Sor­row gives way to joy

Foot­ball suc­cess plays part of French post-ter­ror re­gen­er­a­tion

Weekend Argus (Saturday Edition) - - LIFE - JOHN LECEISTER

BY BLOW­ING them­selves up at France’s na­tional sta­dium, sui­cide bombers cre­ated a link, in­deli­bly marked in blood, be­tween foot­ball and ex­trem­ist ter­ror – things that, in nor­mal cir­cum­stances, are worlds apart.

Since that night in Novem­ber, it has been im­pos­si­ble to think of one with­out the other at the vast arena where France’s na­tional team was play­ing Ger­many and where, to­mor­row night, it will play Portugal in the Euro­pean Cham­pi­onship fi­nal.

That un­wanted bond now also gives foot­ball, the French team and the Stade de France im­por­tant roles in the long healing process France is still only part of the way through.

Re­gard­less of whether Les Bleus win or lose against Cristiano Ron­aldo’s team, host­ing and cel­e­brat­ing the cham­pi­onship game will be one more step back to­ward the care­free life France is fa­mous for, even if the reality was never as pic­ture-post­card per­fect.

The scale of the hor­ror on Novem­ber 13, the 130 dead and hun­dreds in­jured, ren­dered fri­vol­i­ties like foot­ball com­pletely ir­rel­e­vant. It is no ex­ag­ger­a­tion to say it seemed France might never be happy again. The emo­tions were of the rawest kind: fear, fury, con­fu­sion, and sur­vivors’ guilt.

On the air­waves, first aiders spoke of bat­tle­field wounds. The pres­i­dent spoke of war and de­clared a state of emer­gency.

Sol­diers, heav­ily armed and in cam­ou­flage gear that in any other con­text would have been com­i­cal be­cause they stick out like sore thumbs against the lime­stone back­drop of ur­ban Paris, pa­trolled the streets, a sight both re­as­sur­ing and wor­ry­ing be­cause it sug­gested France had been per­ma­nently changed, which it was.

Sol­diers still pa­trol. It’s fright­en­ing how quickly one gets used to hav­ing them around.

For the se­cond time in the year, kids came back from school with notes to in­form their par­ents they’d be ob­serv­ing a mo­ment of si­lence, as they did af­ter the at­tack on the Charlie Hebdo satir­i­cal mag­a­zine in Jan­uary.

As flow­ers, can­dles and cards stacked up out­side the Bat­a­clan con­cert hall where ca­su­al­ties were most con­cen­trated, peo­ple also went in ones, twos and small groups to the 80 000-seat sta­dium in Paris’ north­ern out­skirts which, be­fore three bombers tar­geted it, was as­so­ci­ated most strongly with happy mem­o­ries of France’s great­est sport­ing tri­umph, when Zine­dine Zi­dane scored twice to down mighty Brazil in the 1998 World Cup fi­nal.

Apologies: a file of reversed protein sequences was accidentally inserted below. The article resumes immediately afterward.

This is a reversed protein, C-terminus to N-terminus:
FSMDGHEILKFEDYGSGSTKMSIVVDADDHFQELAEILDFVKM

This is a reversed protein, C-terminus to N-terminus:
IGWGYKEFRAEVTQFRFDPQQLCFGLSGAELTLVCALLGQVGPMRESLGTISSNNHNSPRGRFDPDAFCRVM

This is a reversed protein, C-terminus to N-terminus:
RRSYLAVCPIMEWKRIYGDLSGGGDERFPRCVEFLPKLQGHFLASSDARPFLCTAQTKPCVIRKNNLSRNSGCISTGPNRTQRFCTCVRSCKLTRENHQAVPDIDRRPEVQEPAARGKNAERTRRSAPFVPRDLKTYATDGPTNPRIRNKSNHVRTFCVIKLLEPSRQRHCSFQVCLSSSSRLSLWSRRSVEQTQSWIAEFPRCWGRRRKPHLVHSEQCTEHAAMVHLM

The vis­i­tors wanted an­swers but got only more ques­tions be­cause there is no ex­plain­ing the un­ex­plain­able. Some took pho­tos of the flecks of bombers’ flesh on walls and tar­mac be­fore mu­nic­i­pal clean­ers power-hosed them down the sew­ers. The souvenir snap­pers’ mo­ti­va­tions weren’t nec­es­sar­ily voyeuris­tic or macabre. They were merely map­ping the new fault lines the at­tacks opened in France’s hist- ory and fu­ture.

Foot­ball, of course, can­not wash away France’s trauma nor does it pre­tend to. But it is true to say be­cause it is a pow­er­ful pos­i­tive col­lec­tive ex­pe­ri­ence, win­ning at foot­ball can have unique restora­tive pow­ers for a so­ci­ety that has just shared a pow­er­ful col­lec­tive but neg­a­tive ex­pe­ri­ence.

Host­ing the 24- na­tion Euro champs and Les Bleus’ ad­vance through six games to the tro­phy match has put dis­tance be­tween then and now. Win­ning, es­pe­cially a 2-0 semi­fi­nal vic­tory against world cham­pi­ons Ger­many, re­stored a sen­sa­tion of power and na­tional pride for a coun­try that in Novem­ber seemed vul­ner­a­ble and weak, one which de­spite its nu­clear arse­nal and per­ma­nent seat in the UN Se­cu­rity Coun­cil could be hurt so griev­ously by shad­owy en­e­mies both within and based far away in Is­lamic State-con­trolled ter­ri­tory.

Per­haps best of all, and be­cause foot­ball is a sport that so cel­e­brates and en­cour­ages th­ese things, the tour­na­ment and the team’s suc­cess has opened the gates for mass French silli­ness; al­lowed them to

Foot­ball has

Fans cel­e­brate the French vic­tory over Ger­many in the semi­fi­nal of the Euro champs.

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